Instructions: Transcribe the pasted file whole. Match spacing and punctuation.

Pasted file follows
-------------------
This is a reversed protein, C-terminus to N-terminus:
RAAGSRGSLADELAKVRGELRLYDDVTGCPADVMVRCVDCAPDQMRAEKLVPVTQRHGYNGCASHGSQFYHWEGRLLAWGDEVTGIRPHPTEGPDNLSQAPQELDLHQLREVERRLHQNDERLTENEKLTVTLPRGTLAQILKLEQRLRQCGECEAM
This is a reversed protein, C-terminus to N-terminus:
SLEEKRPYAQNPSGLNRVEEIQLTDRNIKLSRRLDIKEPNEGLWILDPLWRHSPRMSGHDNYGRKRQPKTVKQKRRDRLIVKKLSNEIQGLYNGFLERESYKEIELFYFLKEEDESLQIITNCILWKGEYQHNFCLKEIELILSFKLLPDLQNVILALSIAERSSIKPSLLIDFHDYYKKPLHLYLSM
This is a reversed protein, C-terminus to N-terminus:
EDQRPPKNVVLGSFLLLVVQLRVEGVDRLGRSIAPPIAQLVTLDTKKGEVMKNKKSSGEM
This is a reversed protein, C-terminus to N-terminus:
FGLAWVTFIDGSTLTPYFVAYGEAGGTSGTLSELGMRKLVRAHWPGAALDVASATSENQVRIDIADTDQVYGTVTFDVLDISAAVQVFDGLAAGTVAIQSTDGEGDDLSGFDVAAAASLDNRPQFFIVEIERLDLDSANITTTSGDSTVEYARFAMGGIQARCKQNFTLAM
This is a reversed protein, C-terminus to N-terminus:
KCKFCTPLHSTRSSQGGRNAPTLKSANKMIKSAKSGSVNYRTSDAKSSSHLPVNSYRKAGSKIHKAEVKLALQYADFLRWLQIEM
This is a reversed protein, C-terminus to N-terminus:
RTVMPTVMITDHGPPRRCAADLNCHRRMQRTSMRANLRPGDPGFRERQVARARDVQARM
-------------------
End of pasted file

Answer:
This is a reversed protein, C-terminus to N-terminus:
RAAGSRGSLADELAKVRGELRLYDDVTGCPADVMVRCVDCAPDQMRAEKLVPVTQRHGYNGCASHGSQFYHWEGRLLAWGDEVTGIRPHPTEGPDNLSQAPQELDLHQLREVERRLHQNDERLTENEKLTVTLPRGTLAQILKLEQRLRQCGECEAM
This is a reversed protein, C-terminus to N-terminus:
SLEEKRPYAQNPSGLNRVEEIQLTDRNIKLSRRLDIKEPNEGLWILDPLWRHSPRMSGHDNYGRKRQPKTVKQKRRDRLIVKKLSNEIQGLYNGFLERESYKEIELFYFLKEEDESLQIITNCILWKGEYQHNFCLKEIELILSFKLLPDLQNVILALSIAERSSIKPSLLIDFHDYYKKPLHLYLSM
This is a reversed protein, C-terminus to N-terminus:
EDQRPPKNVVLGSFLLLVVQLRVEGVDRLGRSIAPPIAQLVTLDTKKGEVMKNKKSSGEM
This is a reversed protein, C-terminus to N-terminus:
FGLAWVTFIDGSTLTPYFVAYGEAGGTSGTLSELGMRKLVRAHWPGAALDVASATSENQVRIDIADTDQVYGTVTFDVLDISAAVQVFDGLAAGTVAIQSTDGEGDDLSGFDVAAAASLDNRPQFFIVEIERLDLDSANITTTSGDSTVEYARFAMGGIQARCKQNFTLAM
This is a reversed protein, C-terminus to N-terminus:
KCKFCTPLHSTRSSQGGRNAPTLKSANKMIKSAKSGSVNYRTSDAKSSSHLPVNSYRKAGSKIHKAEVKLALQYADFLRWLQIEM
This is a reversed protein, C-terminus to N-terminus:
RTVMPTVMITDHGPPRRCAADLNCHRRMQRTSMRANLRPGDPGFRERQVARARDVQARM